Shigella species, which are closely related to Escherichia coli, can easily be maintained and stored in the laboratory. This article includes protocols for preparation of routine growth conditions and media, for storage of the bacteria, and for monitoring of the presence of the virulence plasmid.
Basic Protocol 1: Growth of S. flexneri from frozen stocks or agar stabs
Basic Protocol 2: Growth of S. flexneri in rich liquid medium
Alternate Protocol 1: Growth of S. flexneri in rich defined medium
Alternate Protocol 2: Growth of S. flexneri in minimal medium
Basic Protocol 3: Storage of S. flexneri in frozen stocks
Alternate Protocol 3: Storage of S. flexneri in agar stabs
CsrA, an RNA-binding global regulator, is an essential protein in Vibrio cholerae. V. cholerae CsrA is regulated by three small RNAs (sRNAs), namely, CsrB, CsrC, and CsrD, which act to sequester and antagonize the activity of CsrA. Although the sRNAs were considered to be largely redundant, we found that they differ in expression, half-life, and the ability to regulate CsrA. Further, we identified a feedback loop in the Csr system in which CsrA increases the synthesis of these antagonistic sRNAs. Because the Csr sRNAs are positively regulated by VarA, we determined the effects of CsrA on VarA levels. The level of VarA was reduced in a csrA mutant, and we found that CsrA directly bound to varA mRNA in an electrophoretic mobility shift assay in vitro and in an CsrA-RNA immunoprecipitation assay in vivo. Thus, varA mRNA is an in vivo-verified direct target of CsrA in V. cholerae, and this is the first demonstration of CsrA directly binding to a varA/uvrY/gacA homolog. Additionally, we demonstrated that a varA translational fusion was less active in a csrA mutant than in wild-type V. cholerae, suggesting that CsrA enhances varA translation. We propose that this autoregulatory feedback loop, in which CsrA increases the production of the nonredundant Csr sRNAs by regulating the amount of VarA, provides a mechanism for fine-tuning the availability of CsrA and, thus, of its downstream targets.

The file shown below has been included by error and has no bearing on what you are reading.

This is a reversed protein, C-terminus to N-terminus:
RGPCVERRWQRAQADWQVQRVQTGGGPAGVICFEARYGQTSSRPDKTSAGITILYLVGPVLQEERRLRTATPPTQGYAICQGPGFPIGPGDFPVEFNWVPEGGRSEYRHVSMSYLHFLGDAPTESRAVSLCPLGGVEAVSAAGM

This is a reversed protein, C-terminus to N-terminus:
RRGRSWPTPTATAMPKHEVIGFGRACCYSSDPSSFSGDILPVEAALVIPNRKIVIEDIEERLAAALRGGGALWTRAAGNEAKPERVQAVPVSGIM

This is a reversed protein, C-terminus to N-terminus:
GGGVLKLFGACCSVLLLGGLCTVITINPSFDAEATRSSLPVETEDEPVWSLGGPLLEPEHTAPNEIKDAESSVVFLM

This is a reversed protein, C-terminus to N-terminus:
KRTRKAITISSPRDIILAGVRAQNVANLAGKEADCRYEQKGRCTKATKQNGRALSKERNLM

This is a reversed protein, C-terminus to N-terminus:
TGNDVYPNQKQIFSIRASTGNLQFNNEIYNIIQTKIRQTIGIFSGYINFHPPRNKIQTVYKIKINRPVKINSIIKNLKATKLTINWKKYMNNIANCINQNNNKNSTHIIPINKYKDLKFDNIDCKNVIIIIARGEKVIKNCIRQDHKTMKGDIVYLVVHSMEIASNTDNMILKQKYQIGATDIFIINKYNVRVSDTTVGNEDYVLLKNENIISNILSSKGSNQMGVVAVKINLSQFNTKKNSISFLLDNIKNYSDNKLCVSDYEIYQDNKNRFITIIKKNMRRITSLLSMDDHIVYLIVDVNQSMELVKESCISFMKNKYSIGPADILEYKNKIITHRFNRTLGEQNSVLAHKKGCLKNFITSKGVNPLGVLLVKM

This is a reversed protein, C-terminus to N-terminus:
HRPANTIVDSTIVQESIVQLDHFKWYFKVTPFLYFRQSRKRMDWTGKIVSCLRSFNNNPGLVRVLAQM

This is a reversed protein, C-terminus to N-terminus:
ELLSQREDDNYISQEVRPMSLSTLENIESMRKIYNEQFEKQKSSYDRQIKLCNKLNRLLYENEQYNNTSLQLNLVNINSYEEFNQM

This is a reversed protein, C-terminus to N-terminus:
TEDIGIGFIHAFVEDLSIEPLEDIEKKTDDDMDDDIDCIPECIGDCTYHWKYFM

Iron is an essential requirement for the survival and virulence for bacteria. The bacterial ferrous iron transporter protein B (FeoB) functions as a major iron transporter in prokaryotes and has an N-terminal domain (NFeoB) with homology to eukaryotic G-proteins. Its GTPase activity is required for ferrous iron uptake, making it a potential target for antivirulence therapies. Here, two assay strategies relying on different spectroscopic readouts are described to monitor NFeoB GTPase activity. The first one is the colorimetric-based platform that utilizes a malachite green reagent to monitor phosphate production from GTP hydrolysis. The absorbance change directly relates to the GTPase activity of NFeoB. The assay was further improved by the addition of Tween-20 and miniaturized in a 384-well plate format with a 10 µL assay volume. The second format is a luminescence-based platform, measuring the GTP depletion by using a modified GTPase-Glo assay from Promega. In this platform, the luminescence signal correlates to the amount of GTP remaining, allowing for the direct calculation of GTP hydrolysis by NFeoB. The colorimetric platform was tested in a high-throughput manner against a custom-assembled library of a~2000 small molecules and was found to be simple, cost-effective, and robust. Additionally, the luminescence-based platform demonstrated its capability as an orthogonal assay to monitor GTPase activity, providing a valid and convenient method to filter false hits. These two assay platforms are proven to offset the limitations of each platform while enhancing overall quality and success rates.